Blowing the Whistle on Facebook

Wondering what all the fuss is around the Facebook Papers? Get the lowdown here.

A large trove of recently leaked documents from Meta/Facebook promises to keep the social platform in the news, and in hot water, for some time to come. While other recent “Paper” investigations (think Panama and Paradise) have revealed fraud, tax evasion, and all manner of wrongdoing, it’s not clear that exposing Facebook’s own organizational musings will lead to the same kind of fallout, but whatever happens, this is not likely to end well for Facebook.

Here’s what’s happening and what’s likely to come as we learn more.

What’s going on and who is behind it?

Beginning in September, the Wall Street Journal began a series of unflattering stories they referred to as the Facebook Files. The primary claim in these stories is that the social media giant has for some time been aware of the harm and potential for harm inherent in the design choices of its platform.

In early October a former Facebook employee, Frances Haugen, appeared on CBS’s “60 Minutes” revealing herself to be the inside source for the Wall Street Journal articles. During her interview, she put a fine point on her message saying that Facebook’s own internal research shows that their tools “amplify hate, misinformation, and political unrest, but the company hides what it knows.” Before leaving Facebook, she copied tens of thousands of pages of internal research and other communications like strategy presentations and employee discussion board conversations.

Through her lawyers from Whistleblower Aid, Haugen has filed complaints with the U.S. Securities and Exchange Commission, which is the government body that enforces business and financial laws. The gist of the complaints is that Facebook has been misleading investors given what it knows from its own research versus what it presents to the public. She has also testified before the U.S. Congress and the U.K. Parliament and shared her collection of redacted (to hide personal information of employees and users) documents with them.

Haugen and her attorneys subsequently released the documents to selected news outlets who are analyzing them. CNN reported on October 26 that 17 organizations now have access to the documents. The news groups we know of are The Associated Press, CNBC, CNN, Gizmodo, The Guardian, The Information, The New York Post, The New York Times, Politico, The Wall Street Journal, The Washington Post, and WIRED. More documents are expected to come out as Whistleblower Aid continues their redaction efforts.

What does this mean for Facebook?

We don’t know yet if the SEC intends to open an investigation into Facebook over these charges. The burden will be on the SEC to show clearly that Facebook willingly or through recklessness misled investors, which will be a hard case to make. However, even without prosecution from the SEC, Facebook could have problems with investors. The New York Times reports that these revelations “worry investors like Julie Goodridge, a portfolio manager for NorthStar Asset Management. She, along with the New York State Comptroller’s Office and other investment funds, filed a motion for the next shareholder meeting calling for the removal of Mr. Zuckerberg’s power as majority voting shareholder.”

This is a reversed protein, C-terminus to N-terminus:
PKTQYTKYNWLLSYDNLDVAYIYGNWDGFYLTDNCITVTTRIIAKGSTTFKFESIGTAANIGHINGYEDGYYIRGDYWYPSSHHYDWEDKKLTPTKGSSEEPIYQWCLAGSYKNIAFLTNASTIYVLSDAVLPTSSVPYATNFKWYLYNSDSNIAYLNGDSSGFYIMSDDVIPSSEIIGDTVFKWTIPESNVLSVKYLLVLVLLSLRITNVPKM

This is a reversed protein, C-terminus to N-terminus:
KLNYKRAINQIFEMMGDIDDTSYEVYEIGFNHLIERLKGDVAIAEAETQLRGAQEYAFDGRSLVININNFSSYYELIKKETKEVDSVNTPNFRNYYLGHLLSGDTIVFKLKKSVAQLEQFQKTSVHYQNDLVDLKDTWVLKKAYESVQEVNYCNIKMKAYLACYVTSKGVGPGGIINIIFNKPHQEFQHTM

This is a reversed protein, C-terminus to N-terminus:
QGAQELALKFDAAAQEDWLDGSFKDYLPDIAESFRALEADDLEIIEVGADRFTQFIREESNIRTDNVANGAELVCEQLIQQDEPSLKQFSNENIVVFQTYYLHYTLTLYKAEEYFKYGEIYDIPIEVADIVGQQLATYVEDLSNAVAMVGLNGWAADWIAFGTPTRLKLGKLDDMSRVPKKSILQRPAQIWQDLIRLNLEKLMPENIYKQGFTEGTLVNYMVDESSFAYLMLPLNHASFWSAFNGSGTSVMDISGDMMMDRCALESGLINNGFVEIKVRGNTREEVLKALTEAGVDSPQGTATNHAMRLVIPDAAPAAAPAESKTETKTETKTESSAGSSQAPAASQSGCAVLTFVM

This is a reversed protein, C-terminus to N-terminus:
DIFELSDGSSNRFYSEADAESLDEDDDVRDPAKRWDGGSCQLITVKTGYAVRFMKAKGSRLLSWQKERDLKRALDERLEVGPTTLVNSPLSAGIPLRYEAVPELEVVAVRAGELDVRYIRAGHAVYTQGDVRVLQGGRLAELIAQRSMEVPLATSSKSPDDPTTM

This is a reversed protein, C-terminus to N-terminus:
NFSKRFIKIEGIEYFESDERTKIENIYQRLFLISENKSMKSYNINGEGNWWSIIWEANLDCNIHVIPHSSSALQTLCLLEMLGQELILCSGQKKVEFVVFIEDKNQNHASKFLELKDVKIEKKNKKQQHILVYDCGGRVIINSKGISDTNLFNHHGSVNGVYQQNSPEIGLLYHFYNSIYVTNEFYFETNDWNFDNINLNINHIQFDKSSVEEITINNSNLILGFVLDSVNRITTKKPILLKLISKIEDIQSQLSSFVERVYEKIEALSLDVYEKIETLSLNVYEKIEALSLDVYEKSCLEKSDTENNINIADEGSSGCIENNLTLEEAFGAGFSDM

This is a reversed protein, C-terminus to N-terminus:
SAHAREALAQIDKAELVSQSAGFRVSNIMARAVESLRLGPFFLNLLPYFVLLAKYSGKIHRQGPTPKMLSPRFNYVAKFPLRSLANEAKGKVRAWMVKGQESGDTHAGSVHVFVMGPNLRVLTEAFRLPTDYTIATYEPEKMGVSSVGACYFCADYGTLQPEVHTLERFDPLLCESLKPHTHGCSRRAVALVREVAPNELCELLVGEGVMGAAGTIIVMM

There are also signs that Facebook investors in general may not be pleased. While this may not be a lasting effect, it’s worth noting that Facebook’s share price has dropped 15% since The Wall Street Journal started their reporting while the S&P index has trended mostly upward over the same time period.

It’s also possible that Haugen’s testimony to lawmakers in Britain and the U.S. will influence lawmakers to regulate more stringently than they might have otherwise. This could be particularly bad timing from Facebook’s perspective since the U.K. is right now debating the Online Harms Bill. In the U.S. this information comes out in an environment where there have already been calls to break up Facebook. Lawmakers might also use Facebook’s conduct to strengthen their case for making changes to Section 230 of the Communications Decency Act, which protects platforms like Facebook from civil lawsuits.

What is Facebook accused of exactly?

Besides the charges of misleading investors, Facebook is facing a slew of image tarnishing revelations. Reporters continue to analyze the documents, so there may be more on the horizon, but the following is a sample of some of the information that has come out so far.

Facebook’s own researchers and internal studies repeatedly showed that Facebook’s features and design choices function against the public’s best interests: